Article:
Guardian reporter Tania Branigan and I have been wanting to make a report about the children of migrant workers for a while now. Although many of them were born in Beijing, their access to education and other services is limited because of China’s household registration system, the hukou. It basically divides citizens into urban and rural dwellers and assigns them various rights. It made more sense in the 1950s, when China was a planned economy, but has created huge problems now that tens of millions of Chinese farmers have moved to cities to find work. Because the hukou is inherited, their kids struggle to access basic services too.
I knew that the best way to tell this story would be through the life of a child. We were fortunate to find a great subject in eight-year-old Yuhui, whose parents will do anything to ensure she gets a good education. Like many migrant kids, she has not been able to get a place in a state school and instead goes to a privately-run place in the city.
We had been trying to set up a visit to the school for a while and as luck would have it managed to arrange it just as my 550D cameras arrived. I couldn’t resist the opportunity to try them out on an assignment. I wanted the video to mix conventional news reporting with documentary style.
For the shoot I used both my 550D cameras shooting at 1080/25p, one rigged for slider action and the other in a regular configuration. I had a good range of lenses with me. the Zeiss ZE 28mm f2, 50mm f1.4 and 85mm f1.4, the Tokina 11-16mm f2.8, a Canon 100mm 2.8 macro lens and a 135mm f2 Canon lens. To aid focus I fitted my Zacuto Z-finder – the same one I use with my other Canon cameras.
I chose to shoot using just natural light and work around it – the interiors were all between 200 and 800 asa at between f2.8 and f5.6 , avoiding the ultra shallow depth of field look. This was an aesthetic choice as I felt it just made the end result a bit more ‘real’.
The two sliders – my small Singapore-made one and a larger Glidetrack – were also critical to the look of the piece. For the uninitiated, these are metal rails with small carriages that move along them, simulating the look of a traditional tripod dolly over short distances. The longer Glidetrack was mounted on my Miller DS-20 at one end and a light stand at the other – this setup was used for most of the slides. My mini Singapore slider was used in tight spots or for putting straight onto a table for close up-sliding.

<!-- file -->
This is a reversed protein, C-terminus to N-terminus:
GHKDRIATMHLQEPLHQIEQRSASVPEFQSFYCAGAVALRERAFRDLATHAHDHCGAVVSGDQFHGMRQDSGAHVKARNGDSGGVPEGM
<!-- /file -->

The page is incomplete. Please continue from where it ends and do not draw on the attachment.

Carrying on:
Unlike on many news assignments, I had the time to stay and shoot over a longer period. Once the children got used to me and my camera being in the classroom they settled down and this allowed me to get far more natural shots.
For the outside shots I used 4×4 glass ND filters in a Genus mattebox (with Sunshade removed to try and keep a low profile). I would normally use a Fader ND filter for speed but in this instance, with a little more time on my hands, I thought I would go for the best quality possible.
As with the 7D and 1DmkIV the mic input only has automatic gain control and is pretty useless for high quality audio. Instead I used my new Tascam DR-100 field recorder with a Sanken CS-1 mic attached via XLR. I then synced the sound with the in-camera audio using Bruce Sharpe’s amazing Pluraleyes software for Final Cut Pro.
Editing was quite straightforward. I converted the clips to Prores 422 LT using MpegStreamclip before dropping them into Final Cut Pro. While I don’t usually put much of a grade on my news videos I felt that this feature deserved to be slightly more stylised – nothing too drastic; just a bit of a film look with a slight vignette on most shots, all done in Magic Bullet looks.
In terms of subject and technique this is one of the most satisfying short news features I have done. The performance of the 550D was nothing short of stunning for such a small, inexpensive camera. To my mind the equipment is not the barrier to creating great-looking news videos any more; it’s all about investing time in learning the skills and coupling it with some good old fashioned journalism.
To read Tania Branigan’s story on Migrant workers on the Guardian click here